When we think about jumping into photography as a career, we often focus on our hard skills, or the technical aspects of shooting. It’s the part we fall in love with while learning to use our gear and discovering new techniques to capture incredible images. Knowing how to take beautiful photos, however, does not automatically guarantee a successful session. You also need to master your soft skills, which include being able to communicate with your clients and understand their needs. If you’re not capturing the photos your client wants, it doesn’t matter how amazing they are. We must be able to engage our clients on many levels throughout the process, from booking, to posing (for portraits), to delivering images that exceed our client’s expectations. To help ensure you come through in every session for your clients, here are four effective communication skills photographers need to succeed.
4 Effective Communication Skills Photographers Need to Succeed
In a previous article, we reviewed the 4 skills needed to be a successful photographer that included both hard skills and soft skills. In this article, we’ll focus in on thse soft skills related to communication:
It’s a must that photographers be able to build a rapport with their clients. When photographing our clients, we must help them feel comfortable and at ease in front of the camera. Stiff, uncomfortable clients rarely make good subjects. That discomfort will show in the photos. Establishing a good rapport with your clients will help you get better expressions and give your clients the freedom to express what it is they want to see in the shots.
Sometimes, we’ll need to build a rapport with our clients via text or email before ever meeting them in person. In that sense, effective communication skills photographers need to succeed are not limited to in-person Admittedly, it can be difficult to write a catchy email to grab attention and outline your personality and skills, especially if you’re introducing yourself after a brief inquiry. To help, keep your messages concise and on point.
The stronger the client-photographer relationship, the greater the chance you’ll have to deliver images that exceed their expectations. In that sense, building relationships is also important from a business angle. Satisfied clients are more likely to write favorable reviews and recommend you to their friends, family, and even business associates.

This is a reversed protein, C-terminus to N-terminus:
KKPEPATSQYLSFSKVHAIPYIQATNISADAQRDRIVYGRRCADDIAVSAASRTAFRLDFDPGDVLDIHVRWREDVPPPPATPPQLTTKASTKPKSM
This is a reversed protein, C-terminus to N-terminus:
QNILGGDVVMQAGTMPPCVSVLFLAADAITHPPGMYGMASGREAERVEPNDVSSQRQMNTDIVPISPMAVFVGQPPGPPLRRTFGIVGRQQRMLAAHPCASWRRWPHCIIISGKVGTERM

While most shoots may go seamlessly from start to finish, others may not. Clients usually get upset when they feel like you aren’t understanding their vision or delivering on your promises. For example, clients may come in and expect to take a more proactive role in determining how they’ll pose, how you should frame the shot, and so on. You will need to use effective communication skills right from the get go to establish up front whether or not you’re comfortable with that as a photographer.
Many clients will throw out suggestions during a session, and there are different ways to approach the situation. Managing expectations and suggesting alternative ways of doing things is key. Typically, it’s best to oblige when time allows, or acknowledge their request and attempt to come back to it later. Other times, clients may suggest a shot that is not possible, unsafe, or is not permitted at the shoot location. It’s your responsibility to manage expectations and inform them if any issues will arise as a result of their request.
Having the ability to set boundaries will come in handy with clients as well as fellow vendors. In reality, you won’t last long as a professional without it. You may get along well with your clients, but success requires that you get paid, and paid on time.
There are some occasions in which you might work for free, but endlessly working for free won’t allow you to build your business. Photography is a creative industry, but think of your business in the same way a plumber would think of theirs. Your fee covers not only time for the shoot and any post-production, but also the years of study and hard work that have gone into your ability to take such masterful shots, not to mention the gear you have to purchase and maintain. Try to get comfortable thinking like a business person and not a photographer so that you can build a sustainable photography business.
Clear and Frequent Communication
Under the umbrella of effective communication skills photographers need is a set of skills known as soft skills, or “people skills.” One of the most important soft skills that photographers must develop for working with clients is the ability to communicate clearly. This includes actually listening what your clients are trying to communicate to you. Long before the shoot, you will need to interpret your client’s vision and establish what it is your client wants. If you photograph engagement sessions, for example, get to know the couple and discover what they value in each other. Maybe it’s the way he laughs or how she feels when he holds her hand. Asking targeted questions and communicating clearly with your clients will enable you to look for and capture those nuances during the session.
In some instances, you may find it difficult to communicate with a client due to a language barrier or something of that nature, but this should not deter you. Assuming the clients reached out because they appreciate your work, you have every reason to make an effort to better understand your client. If you plan to serve a client base that primarily speaks a language different from your native language, why not take some classes to gain a basic working knowledge of that language? Try to minimize the technical talk on your end about how you plan to capture the shots, and so on. Lastly, don’t rush your talk-through sessions. Instead, leave enough time to confirm you’re all on the same page before calling it a day.
How Frequently Should You Be Communicating With Your Clients?